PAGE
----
Egin-Hamer Closure Goes Into Effect January 1
IDAHO FALLS - What started out as an idea by local county commissioners to reopen a popular farm to market road nineteen years ago continues to be a success not just for humans, but also for wintering wildlife. The absence of human disturbance created by the closure allows herds of deer, elk, and moose to spend more time down on the desert between St. Anthony and Dubois during crucial portions of the late winter and early spring. This year special emphasis is being placed on keeping vehicles from accessing that portion of the Red Road within the closure. Vehicle found beyond barriers will receive citations.
The Egin-Hamer Area Closure places nearly 500 square miles of land off-limits to human entry for the protection of wintering deer, elk, and moose herds. The closure begins on January first and lasts through the end of March on lands south of the Egin-Hamer Road and until April 30, north of it. Once again, signs marking the area north of the Egin-Hamer road are fluorescent orange, while signs for the earlier opening southern portion are lime green colored.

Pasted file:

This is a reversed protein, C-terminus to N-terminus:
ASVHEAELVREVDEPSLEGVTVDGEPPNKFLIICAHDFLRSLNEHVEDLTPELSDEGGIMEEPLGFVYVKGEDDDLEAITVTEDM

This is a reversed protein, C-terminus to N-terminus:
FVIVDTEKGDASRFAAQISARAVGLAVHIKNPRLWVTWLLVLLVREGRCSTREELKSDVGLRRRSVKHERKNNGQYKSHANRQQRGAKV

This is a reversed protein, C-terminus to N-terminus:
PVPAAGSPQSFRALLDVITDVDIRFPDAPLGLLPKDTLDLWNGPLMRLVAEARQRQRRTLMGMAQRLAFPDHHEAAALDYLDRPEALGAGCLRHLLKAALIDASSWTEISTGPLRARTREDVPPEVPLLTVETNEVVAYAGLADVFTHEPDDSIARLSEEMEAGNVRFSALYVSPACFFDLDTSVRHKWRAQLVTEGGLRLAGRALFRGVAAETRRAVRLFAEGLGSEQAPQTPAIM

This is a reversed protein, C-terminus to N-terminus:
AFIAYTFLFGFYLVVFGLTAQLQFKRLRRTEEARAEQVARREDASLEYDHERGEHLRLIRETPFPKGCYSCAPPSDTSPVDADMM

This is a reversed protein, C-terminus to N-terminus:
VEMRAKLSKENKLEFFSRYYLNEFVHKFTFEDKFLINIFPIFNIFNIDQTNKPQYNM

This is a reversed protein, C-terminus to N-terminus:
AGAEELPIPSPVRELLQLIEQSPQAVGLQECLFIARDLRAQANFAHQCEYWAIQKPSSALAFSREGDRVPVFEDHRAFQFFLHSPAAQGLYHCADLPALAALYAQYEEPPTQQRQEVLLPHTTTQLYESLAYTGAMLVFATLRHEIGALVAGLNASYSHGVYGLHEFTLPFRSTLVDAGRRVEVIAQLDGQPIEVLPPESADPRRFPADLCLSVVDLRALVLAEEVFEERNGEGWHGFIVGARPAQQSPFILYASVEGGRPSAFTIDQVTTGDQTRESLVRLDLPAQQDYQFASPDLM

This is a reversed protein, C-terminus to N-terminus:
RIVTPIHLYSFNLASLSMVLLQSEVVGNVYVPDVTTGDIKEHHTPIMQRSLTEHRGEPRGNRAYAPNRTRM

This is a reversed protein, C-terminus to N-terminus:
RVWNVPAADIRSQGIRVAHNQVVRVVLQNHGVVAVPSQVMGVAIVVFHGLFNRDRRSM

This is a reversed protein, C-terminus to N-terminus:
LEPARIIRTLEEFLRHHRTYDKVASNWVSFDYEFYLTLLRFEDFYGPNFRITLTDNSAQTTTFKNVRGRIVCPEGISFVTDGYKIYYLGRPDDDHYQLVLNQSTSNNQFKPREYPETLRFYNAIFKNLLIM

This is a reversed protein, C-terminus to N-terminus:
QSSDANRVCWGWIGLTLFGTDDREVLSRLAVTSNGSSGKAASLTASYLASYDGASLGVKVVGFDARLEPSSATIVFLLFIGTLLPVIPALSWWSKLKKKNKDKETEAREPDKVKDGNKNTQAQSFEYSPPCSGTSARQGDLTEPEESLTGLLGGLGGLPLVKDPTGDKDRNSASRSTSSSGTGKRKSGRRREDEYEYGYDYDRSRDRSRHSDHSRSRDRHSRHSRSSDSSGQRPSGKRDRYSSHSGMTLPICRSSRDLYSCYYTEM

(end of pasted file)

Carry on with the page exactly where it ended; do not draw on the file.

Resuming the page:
The arrangement for the closure was agreed upon when county commissioners approached the BLM with the idea of the area closure in return for the re-opening of the Egin-Hamer Road for winter travel. State agencies such as IDFG and the Idaho Department of Lands (IDL) also have land involved in the closure and play an active role in the management. Individual landowners accessing their own private lands are exempt from the closure. The active St. Anthony Sand Dunes, from the Red Road to Thunder Mountain and adjacent to Egin Lakes access, is also exempt from the closure. County officials earlier this year explored the possibilities of modifying the closure area, but did not pursue plans once they learned of the cost and process involved.
Occasionally powered parachutes, helicopters, and small planes have been sighted flying low over the closure area. While the air space over the closure is not restricted, pilots of all types are cautioned to not harass the wintering, deer, elk, & moose. If the machines are flying low enough to cause the wildlife to move away, then they are flying too low. Students from BYU-I are also being reminded that the Civil Defense lava caves are also included within the closure area boundaries.
For more information, including free maps of the closure, contact either the IDFG Office in Idaho Falls at 208-525-7290 or the BLM Office at 208-523-1012.
The BLM manages more than 245 million acres of public land located primarily in 12 western states, including Alaska, on behalf of the American people. The BLM also administers 700 million acres of sub-surface mineral estate throughout the nation. Our mission is to sustain the health, diversity, and productivity of America’s public lands for the use and enjoyment of present and future generations.